While diet and lifestyle are not the only cause of GI disorders, they play a significant role in developing and treating digestive diseases.
Common causes of GI or digestive distress include, but are not limited to, the following:
• A diet low in fiber
• Not getting sufficient exercise
• Changes in routine
• Consuming large amounts of dairy
• Poor bowel habits
• Abuse of laxatives/stool softeners (which weaken bowel muscles over time)
• Certain medications or changes in medication dosage/treatment regimen
• Lifestyle factors (diet, exercise, smoking habits, antibiotics, etc.)
Food Intolerances & Allergies
Food intolerances are less life-threatening than food allergies. However, intolerances can cause some of the same symptoms and can absolutely affect a person's quality of life.
Food intolerance occurs when the body is unable to properly digest a certain food. Some scholars estimate that up to 20 percent of the world population may have a food intolerance.
Food allergies are linked to the immune system and its response, while food intolerances are primarily linked to digestive problems. Some causes of food intolerance include:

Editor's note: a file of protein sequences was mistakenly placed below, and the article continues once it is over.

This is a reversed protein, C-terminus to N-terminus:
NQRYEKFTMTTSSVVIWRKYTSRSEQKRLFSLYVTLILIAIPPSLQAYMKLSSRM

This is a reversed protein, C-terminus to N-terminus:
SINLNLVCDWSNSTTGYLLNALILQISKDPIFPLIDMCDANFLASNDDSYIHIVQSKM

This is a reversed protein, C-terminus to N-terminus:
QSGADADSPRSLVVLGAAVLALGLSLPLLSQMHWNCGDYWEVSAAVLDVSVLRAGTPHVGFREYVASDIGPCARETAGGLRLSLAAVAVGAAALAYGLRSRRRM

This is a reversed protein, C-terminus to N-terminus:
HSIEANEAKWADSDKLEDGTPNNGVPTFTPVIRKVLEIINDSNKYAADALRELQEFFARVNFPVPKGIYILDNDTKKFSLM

• Absence of necessary enzymes needed for digestion (i.e. lactose intolerance)
• Reaction to naturally occurring chemicals in food
• Irritable Bowel Syndrome (IBS)
• Food additives and food coloring sensitivity
• Stress or psychological factors
• Celiac disease
Common symptoms of food intolerance include:
• Stomach pain
• Nausea and/or vomiting
• Anxiety or nervousness
According to the Academy of Nutrition and Dietetics, there are more than 160 foods known to cause food-related allergies. While intolerances and allergies are different reactions, foods that cause allergies may cause unpleasant digestive experiences as well.
Eight foods accounting for 90 percent of food-allergic reactions in Americans include:
5. Tree nuts (including almonds, walnuts, cashews)
A food intolerance or sensitivity often requires an individualized eating plan. A knowledgeable healthcare team can recommend treatment and resources helpful in managing a food allergy or intolerance.